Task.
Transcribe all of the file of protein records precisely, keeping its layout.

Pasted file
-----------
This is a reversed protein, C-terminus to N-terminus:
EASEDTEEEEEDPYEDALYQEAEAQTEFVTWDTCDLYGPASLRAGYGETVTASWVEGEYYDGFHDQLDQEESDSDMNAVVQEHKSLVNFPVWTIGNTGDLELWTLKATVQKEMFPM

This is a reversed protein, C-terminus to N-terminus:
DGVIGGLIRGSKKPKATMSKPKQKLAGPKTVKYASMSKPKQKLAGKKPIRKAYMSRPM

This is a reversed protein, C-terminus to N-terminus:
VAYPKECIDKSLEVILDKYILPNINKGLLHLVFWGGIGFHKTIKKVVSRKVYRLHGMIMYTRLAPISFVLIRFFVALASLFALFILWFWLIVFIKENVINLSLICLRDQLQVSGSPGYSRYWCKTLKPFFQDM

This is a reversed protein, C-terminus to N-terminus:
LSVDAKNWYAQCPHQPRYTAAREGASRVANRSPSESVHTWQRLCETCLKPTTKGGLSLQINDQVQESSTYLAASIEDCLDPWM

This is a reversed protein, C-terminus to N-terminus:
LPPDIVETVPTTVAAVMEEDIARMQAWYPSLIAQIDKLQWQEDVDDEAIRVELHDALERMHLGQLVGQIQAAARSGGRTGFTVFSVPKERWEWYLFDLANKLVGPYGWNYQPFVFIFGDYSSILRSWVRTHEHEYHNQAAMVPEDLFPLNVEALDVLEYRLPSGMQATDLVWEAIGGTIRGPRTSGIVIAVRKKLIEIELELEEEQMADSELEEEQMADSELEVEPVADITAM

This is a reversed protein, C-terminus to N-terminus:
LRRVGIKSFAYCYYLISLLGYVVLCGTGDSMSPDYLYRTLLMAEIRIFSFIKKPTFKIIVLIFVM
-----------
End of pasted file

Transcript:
This is a reversed protein, C-terminus to N-terminus:
EASEDTEEEEEDPYEDALYQEAEAQTEFVTWDTCDLYGPASLRAGYGETVTASWVEGEYYDGFHDQLDQEESDSDMNAVVQEHKSLVNFPVWTIGNTGDLELWTLKATVQKEMFPM

This is a reversed protein, C-terminus to N-terminus:
DGVIGGLIRGSKKPKATMSKPKQKLAGPKTVKYASMSKPKQKLAGKKPIRKAYMSRPM

This is a reversed protein, C-terminus to N-terminus:
VAYPKECIDKSLEVILDKYILPNINKGLLHLVFWGGIGFHKTIKKVVSRKVYRLHGMIMYTRLAPISFVLIRFFVALASLFALFILWFWLIVFIKENVINLSLICLRDQLQVSGSPGYSRYWCKTLKPFFQDM

This is a reversed protein, C-terminus to N-terminus:
LSVDAKNWYAQCPHQPRYTAAREGASRVANRSPSESVHTWQRLCETCLKPTTKGGLSLQINDQVQESSTYLAASIEDCLDPWM

This is a reversed protein, C-terminus to N-terminus:
LPPDIVETVPTTVAAVMEEDIARMQAWYPSLIAQIDKLQWQEDVDDEAIRVELHDALERMHLGQLVGQIQAAARSGGRTGFTVFSVPKERWEWYLFDLANKLVGPYGWNYQPFVFIFGDYSSILRSWVRTHEHEYHNQAAMVPEDLFPLNVEALDVLEYRLPSGMQATDLVWEAIGGTIRGPRTSGIVIAVRKKLIEIELELEEEQMADSELEEEQMADSELEVEPVADITAM

This is a reversed protein, C-terminus to N-terminus:
LRRVGIKSFAYCYYLISLLGYVVLCGTGDSMSPDYLYRTLLMAEIRIFSFIKKPTFKIIVLIFVM